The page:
State Sen. Sharif Street, D-Philadelphia, the chairperson of the Pa. Democratic Party, addresses the Pennsylvania Press Club on Monday, 11/21/22 (Capital-Star photo by John L. Micek).
You could probably forgive Pennsylvania Democratic Party Chairperson Sharif Street if he decided to take not only a victory lap, but also popped a rhetorical wheelie, over the party’s performance in the Nov. 8 midterm elections.
Pennsylvania Democrats captured both the Governor’s Office and Pennsylvania’s open U.S. Senate seat; they now hold nine of the state’s 17 congressional seats; they recaptured the state House for the first time in 12 years (which gets complicated fast), and added one lawmaker to their ranks in the solidly Republican state Senate.
But for all that, the commonwealth “remains solidly purple,” Street, who’s also a Democratic state senator from Philadelphia, said during a midday appearance on Monday before the Pennsylvania Press Club.
In wide-ranging remarks, Street broadly held forth on the midterms as well as Senate Democrats’ legislative priorities for 2023 — and how much of it they can get over the goal line in the GOP-controlled chamber, and significantly less so on the upcoming Senate impeachment trial of Philadelphia District Attorney Larry Krasner.
Below, three takeaways from Street’s appearance.
On the Krasner Impeachment:
Street deferred when the inevitable audience question about the Republican-led impeachment of Krasner, popped up during the Q&A section of his appearance.
The Republican-controlled House voted 107-85 on Nov. 16 to impeach Krasner, a progressive who earned the ire of Republicans (and some Democrats) because they believe him to be insufficiently tough on crime.
The vote sent the impeachment articles to the majority GOP Senate for a trial. Street, like other senators, will act much the same as a juror in that proceeding.The last person successfully to be convicted by the Senate was former state Supreme Court Justice Rolf Larsen more than quarter-century ago.
The Democratic lawmaker did offer some hint of his feelings when he was asked a question about rising crime and declining arrests in the state’s largest city.
“The district attorney only prosecutes after arrests,” he said. “He can’t hire more cops.”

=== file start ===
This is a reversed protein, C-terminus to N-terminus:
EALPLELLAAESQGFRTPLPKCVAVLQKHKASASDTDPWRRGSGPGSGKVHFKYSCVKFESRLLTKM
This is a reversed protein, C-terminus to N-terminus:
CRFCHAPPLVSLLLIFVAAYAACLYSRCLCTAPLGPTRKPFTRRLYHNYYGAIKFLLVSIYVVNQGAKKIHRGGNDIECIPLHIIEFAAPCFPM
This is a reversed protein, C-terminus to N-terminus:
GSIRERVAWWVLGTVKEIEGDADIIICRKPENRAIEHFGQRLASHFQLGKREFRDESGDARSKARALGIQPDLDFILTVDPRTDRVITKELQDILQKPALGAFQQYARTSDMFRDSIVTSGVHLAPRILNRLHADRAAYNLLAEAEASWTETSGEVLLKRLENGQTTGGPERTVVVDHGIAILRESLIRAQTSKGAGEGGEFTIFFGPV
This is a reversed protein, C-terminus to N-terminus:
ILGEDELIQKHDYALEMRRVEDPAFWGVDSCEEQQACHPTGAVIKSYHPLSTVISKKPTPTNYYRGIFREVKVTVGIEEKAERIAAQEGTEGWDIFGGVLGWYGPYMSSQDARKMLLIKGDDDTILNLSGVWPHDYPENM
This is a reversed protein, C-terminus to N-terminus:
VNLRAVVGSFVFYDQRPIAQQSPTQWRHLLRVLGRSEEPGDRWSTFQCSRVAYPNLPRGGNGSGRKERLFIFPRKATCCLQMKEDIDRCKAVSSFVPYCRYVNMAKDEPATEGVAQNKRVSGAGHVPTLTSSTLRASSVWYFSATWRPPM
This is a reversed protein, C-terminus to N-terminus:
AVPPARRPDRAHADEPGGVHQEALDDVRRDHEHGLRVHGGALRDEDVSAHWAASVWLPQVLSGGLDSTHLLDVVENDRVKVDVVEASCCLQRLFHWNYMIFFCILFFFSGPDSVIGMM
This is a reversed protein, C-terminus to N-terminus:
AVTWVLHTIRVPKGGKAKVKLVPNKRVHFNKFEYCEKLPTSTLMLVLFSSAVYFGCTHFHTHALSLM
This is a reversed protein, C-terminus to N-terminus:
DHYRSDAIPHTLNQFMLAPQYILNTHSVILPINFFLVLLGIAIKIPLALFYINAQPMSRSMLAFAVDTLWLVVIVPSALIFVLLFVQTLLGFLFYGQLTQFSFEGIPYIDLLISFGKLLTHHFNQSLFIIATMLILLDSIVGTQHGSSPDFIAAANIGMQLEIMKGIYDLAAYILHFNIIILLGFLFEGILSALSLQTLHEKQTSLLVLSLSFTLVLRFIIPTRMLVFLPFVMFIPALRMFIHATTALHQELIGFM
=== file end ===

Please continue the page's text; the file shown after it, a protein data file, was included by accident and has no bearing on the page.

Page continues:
Speaking to reporters after his appearance, Street offered little in the way of timing or logistics for the trial.
“It’s evolving. We’ve been advised to just really stay away from it because it really is an evolving process,” Street said. “What I can say is, we haven’t done anything like this in quite a while. And so … working through the logistics has been challenging for Senate staff. And then remember … the Senate didn’t ask for this”
It’s expected that the Senate will return for two days before this year’s legislative session ends on Nov. 30 to deal with procedural matters related to the trial. But it’s not clear how things will proceed from there.
On running — and governing — from the middle.
Reflecting on wins by both Democratic Gov.-elect Josh Shapiro and U.S. Sen.-elect John Fetterman, Street said both ran, and won, from the middle, with both men out-polling President Joe Biden in the counties that Biden won two years ago.
“Pennsylvanians are turned off by partisanship,” Street said, pointing to big wins by former Republican Gov. Tom Ridge, whom no one would mistake for a progressive, but who nonetheless ran a pragmatic campaign in his electoral wins in 1994 and 1998.
“Josh Shapiro struck a moderate tone that people rallied around,” he said. ” … We held ourselves out as the grown-ups in the room.” which attracted Republicans and independents who were put off by Republican nominee Doug Mastriano’s hardline extremism.
“If there were a different brand of Republican [on the ballot], there would have been a significant shift,” Street allowed. “But Republicans did the right thing and rejected extremism. They understood that the person who gets the most votes wins, and that we don’t hate each other.”
And while national Republicans tried to paint Fetterman as both a left-wing extremist and soft on crime, the current lieutenant governor’s efforts to connect with voters in Trump country were still an important lesson in campaigning and resonated with voters in suburban Pittsburgh.
“The Fetterman Formula — we should be looking at that as something he was doing right,” Street said.
On life in the Legislature in 2023:
Democrats’ narrow majority in the state House, coupled with a returning Republican majority in the state Senate is a reminder that “we still have divided government,” Street said.
Street said he believes incoming Senate President Pro Tempore Kim Ward, R-Westmoreland, and Majority Leader Joe Pittman, R-Indiana, are pragmatic and fair.
He said he’s “cautiously optimistic” that Democrats will be able to work with the upper chamber’s new leadership team. But to get bills to the floor, Democrats can’t move too far to the left because Pittman’s office controls the Senate’s voting calendar.
“We need to be more pragmatic because Joe will call up votes and he’s a pragmatic guy,” he said.
Asked to tick off the Dems’ legislative priorities for the new session, Street offered a broad list that included “protecting the right to vote, creating jobs, keeping people safe, and protecting the environment.”
A noted proponent of legalized recreational cannabis, Street said he’s still hopeful he can get a bill through the chamber, even in the face of resistance from some Republicans.
“It doesn’t have to be our top priority to get it done,” he said.
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